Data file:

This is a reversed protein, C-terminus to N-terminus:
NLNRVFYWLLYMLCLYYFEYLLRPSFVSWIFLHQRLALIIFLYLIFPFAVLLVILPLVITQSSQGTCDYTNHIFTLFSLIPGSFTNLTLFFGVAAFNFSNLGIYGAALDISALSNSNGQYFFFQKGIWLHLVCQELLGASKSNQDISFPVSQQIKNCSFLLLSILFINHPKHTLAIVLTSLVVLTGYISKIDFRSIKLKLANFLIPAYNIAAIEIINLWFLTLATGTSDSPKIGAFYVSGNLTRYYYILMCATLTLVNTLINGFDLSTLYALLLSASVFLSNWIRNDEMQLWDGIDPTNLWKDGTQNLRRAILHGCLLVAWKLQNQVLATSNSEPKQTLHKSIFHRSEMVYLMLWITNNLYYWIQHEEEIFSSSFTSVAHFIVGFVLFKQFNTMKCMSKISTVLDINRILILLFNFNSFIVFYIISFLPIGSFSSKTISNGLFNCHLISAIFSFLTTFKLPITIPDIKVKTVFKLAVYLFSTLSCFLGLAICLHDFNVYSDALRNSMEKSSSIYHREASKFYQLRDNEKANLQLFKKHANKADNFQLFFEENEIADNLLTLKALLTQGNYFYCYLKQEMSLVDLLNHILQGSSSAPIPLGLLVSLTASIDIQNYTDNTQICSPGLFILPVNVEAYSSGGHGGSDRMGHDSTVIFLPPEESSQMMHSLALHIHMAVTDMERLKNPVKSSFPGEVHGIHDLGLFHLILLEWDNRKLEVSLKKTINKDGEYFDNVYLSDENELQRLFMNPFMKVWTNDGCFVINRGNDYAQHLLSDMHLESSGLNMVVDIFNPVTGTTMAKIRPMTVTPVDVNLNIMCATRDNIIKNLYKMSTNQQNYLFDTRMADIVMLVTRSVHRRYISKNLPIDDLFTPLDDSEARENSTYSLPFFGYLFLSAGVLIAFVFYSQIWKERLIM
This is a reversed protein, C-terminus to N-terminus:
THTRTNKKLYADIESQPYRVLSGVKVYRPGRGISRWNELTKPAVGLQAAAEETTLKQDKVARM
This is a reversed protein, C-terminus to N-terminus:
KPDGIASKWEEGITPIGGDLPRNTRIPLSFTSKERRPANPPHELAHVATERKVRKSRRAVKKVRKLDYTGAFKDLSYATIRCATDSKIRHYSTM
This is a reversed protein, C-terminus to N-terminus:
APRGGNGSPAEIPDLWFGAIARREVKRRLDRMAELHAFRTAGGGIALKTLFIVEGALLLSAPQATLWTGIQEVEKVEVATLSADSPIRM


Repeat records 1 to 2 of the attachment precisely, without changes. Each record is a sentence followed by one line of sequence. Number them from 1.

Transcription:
This is a reversed protein, C-terminus to N-terminus:
NLNRVFYWLLYMLCLYYFEYLLRPSFVSWIFLHQRLALIIFLYLIFPFAVLLVILPLVITQSSQGTCDYTNHIFTLFSLIPGSFTNLTLFFGVAAFNFSNLGIYGAALDISALSNSNGQYFFFQKGIWLHLVCQELLGASKSNQDISFPVSQQIKNCSFLLLSILFINHPKHTLAIVLTSLVVLTGYISKIDFRSIKLKLANFLIPAYNIAAIEIINLWFLTLATGTSDSPKIGAFYVSGNLTRYYYILMCATLTLVNTLINGFDLSTLYALLLSASVFLSNWIRNDEMQLWDGIDPTNLWKDGTQNLRRAILHGCLLVAWKLQNQVLATSNSEPKQTLHKSIFHRSEMVYLMLWITNNLYYWIQHEEEIFSSSFTSVAHFIVGFVLFKQFNTMKCMSKISTVLDINRILILLFNFNSFIVFYIISFLPIGSFSSKTISNGLFNCHLISAIFSFLTTFKLPITIPDIKVKTVFKLAVYLFSTLSCFLGLAICLHDFNVYSDALRNSMEKSSSIYHREASKFYQLRDNEKANLQLFKKHANKADNFQLFFEENEIADNLLTLKALLTQGNYFYCYLKQEMSLVDLLNHILQGSSSAPIPLGLLVSLTASIDIQNYTDNTQICSPGLFILPVNVEAYSSGGHGGSDRMGHDSTVIFLPPEESSQMMHSLALHIHMAVTDMERLKNPVKSSFPGEVHGIHDLGLFHLILLEWDNRKLEVSLKKTINKDGEYFDNVYLSDENELQRLFMNPFMKVWTNDGCFVINRGNDYAQHLLSDMHLESSGLNMVVDIFNPVTGTTMAKIRPMTVTPVDVNLNIMCATRDNIIKNLYKMSTNQQNYLFDTRMADIVMLVTRSVHRRYISKNLPIDDLFTPLDDSEARENSTYSLPFFGYLFLSAGVLIAFVFYSQIWKERLIM
This is a reversed protein, C-terminus to N-terminus:
THTRTNKKLYADIESQPYRVLSGVKVYRPGRGISRWNELTKPAVGLQAAAEETTLKQDKVARM